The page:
ESAT and M-CHAT as screening instruments for autism spectrum disorders at 18 months in the general population: issues of overlap and association with clinical referrals
- 704 Downloads
The Modified Checklist for Autism in Toddlers (M-CHAT) and the Early Screening of Autistic Traits (ESAT) were designed to screen for autism spectrum disorders in very young children. The aim of this study was to explore proportions of children that screened positive on the ESAT or the M-CHAT and to investigate if screening positive on the ESAT and M-CHAT is associated with clinical referral by 18 months and other aspects of children’s development, health, and behavior. In this study, the mothers of 12,948 18-month-old children returned a questionnaire consisting of items from the ESAT and M-CHAT, plus questions about clinical and developmental characteristics. The M-CHAT identified more screen-positive children than the ESAT, but the ESAT was associated with more clinical referrals and tended to identify more children with medical, language, and behavioral problems. A post hoc analysis of combining the two instruments found this to be more effective than the individual instruments alone in identifying children referred to clinical services at 18 months. Further analysis at the level of single items is warranted to improve these screening instruments.
KeywordsASD M-CHAT ESAT Early screening Development Infants
The Norwegian Mother and Child Cohort Study is supported by the Norwegian Ministry of Health and the Ministry of Education and Research, NIH/NIEHS (Contract No. N01-ES-75558), NIH/NINDS (Grant No. 1 UO1 NS 047537-01 and Grant No. 2 UO1 NS 047537-06A1). We are grateful to all the participating families in Norway who take part in this ongoing cohort study.
Conflict of interest
On behalf of all authors, the corresponding author states that there is no conflict of interest.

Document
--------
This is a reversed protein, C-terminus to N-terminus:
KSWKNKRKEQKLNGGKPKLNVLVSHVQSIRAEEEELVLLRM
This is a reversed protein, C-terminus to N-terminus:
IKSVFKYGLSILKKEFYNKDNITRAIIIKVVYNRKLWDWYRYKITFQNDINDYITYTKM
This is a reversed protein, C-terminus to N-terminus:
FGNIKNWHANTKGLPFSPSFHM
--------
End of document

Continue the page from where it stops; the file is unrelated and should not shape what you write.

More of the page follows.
- 18.Stoltenberg C, Schjolberg S, Bresnahan M, Hornig M, Hirtz D, Dahl C, Lie KK, Reichborn-Kjennerud T, Schreuder P, Alsaker E, Oyen AS, Magnus P, Suren P, Susser E, Lipkin WI (2010) The autism birth cohort: a paradigm for gene-environment-timing research. Mol Psychiatry 15(7):676–680PubMedCentralPubMedCrossRefGoogle Scholar
- 20.Kristiansen JE, Sandnes T (2006) Women and men in Norway. What the figures say. Statistics Norway, OsloGoogle Scholar
- 21.Kleinman JM, Robins DL, Ventola PE, Pandey J, Boorstein HC, Esser EL, Wilson LB, Rosenthal MA, Sutera S, Verbalis AD, Barton M, Hodgson S, Green J, Dumont-Mathieu T, Volkmar F, Chawarska K, Klin A, Fein D (2008) The Modified Checklist for Autism in Toddlers: a follow-up study investigating the early detection of autism spectrum disorders. J Autism Dev Disord 38(5):827–839PubMedCentralPubMedCrossRefGoogle Scholar
- 26.Stenberg N, Bresnahan M, Gunnes N, Hirtz D, Hornig M, Lie KK, Lipkin WI, Lord C, Magnus P, Reichborn-Kjennerud T, Schjolberg S, Suren P, Susser E, Svendsen BK, von Tetzchner S, Oyen AS, Stoltenberg C (2014) Identifying children with autism spectrum disorder at 18 months in a general population sample. Paediatr Perinat Epidemiol. doi: 10.1111/ppe.12114 PubMedGoogle Scholar
- 28.Dietz C, Swinkels S, van Daalen E, van Engeland H, Buitelaar JK (2006) Screening for autistic spectrum disorder in children aged 14–15 months. II: population screening with the Early Screening of Autistic Traits Questionnaire (ESAT). Design and general findings. J Autism Dev Disord 36(6):713–722PubMedCrossRefGoogle Scholar
- 29.Buitelaar JK, van Daalen E, Dietz C, van Engeland H, van der Gaag RJ, van Steijn D, Swinkels SHN (2009) ESAT—screening van ASS op jonge leeftijd. Bohn Stafleu van Loghum, HoutenGoogle Scholar
- 36.Buss AH, Plomin R (1984) Temperament: early developing personality traits. Lawrence Erlbaum, HillsdaleGoogle Scholar
- 39.Houwelingen JC, Stijnen T, van Strik R (1993) Inleiding tot de medische statistiek. Bunge, UtrechtGoogle Scholar
- 40.Petrie A, Sabin C (2005) Medical statistics at glance, 2nd edn. Blackwell, MaldenGoogle Scholar
- 41.Team RDC (2008) R: a language and environment for statistical computing. R Foundation for Statistical Computing, ViennaGoogle Scholar
- 42.Fox J (2007) Polycor: polychoric and polyserial correlations. R Package Version 0.7-5. Available at http://cran.r-project.org/
- 43.Drasgow F (1986) Polychoric and polyserial correlations. In: Kotz S, Johnson N (eds) The encyclopedia of statistics, vol 7. Wiley, New York, pp 68–74Google Scholar
- 45.Uebersax JS (2006) The tetrachoric and polychoric correlation coefficients. Statistical Methods for Rater Agreement web site. http://john-uebersax.com/stat/tetra.htm
- 46.Cohen J (1988) Statistical power analysis for the behavioral sciences, 2nd edn. Lawrence Erlbaum, HillsdaleGoogle Scholar
- 47.Centers for Disease Control and Prevention (2009) Prevalence of autism spectrum disorders–autism and developmental disabilities monitoring network, United States 2006. Surveillance summaries, December 18, 2009. MMWR 58(SS-10):1–24Google Scholar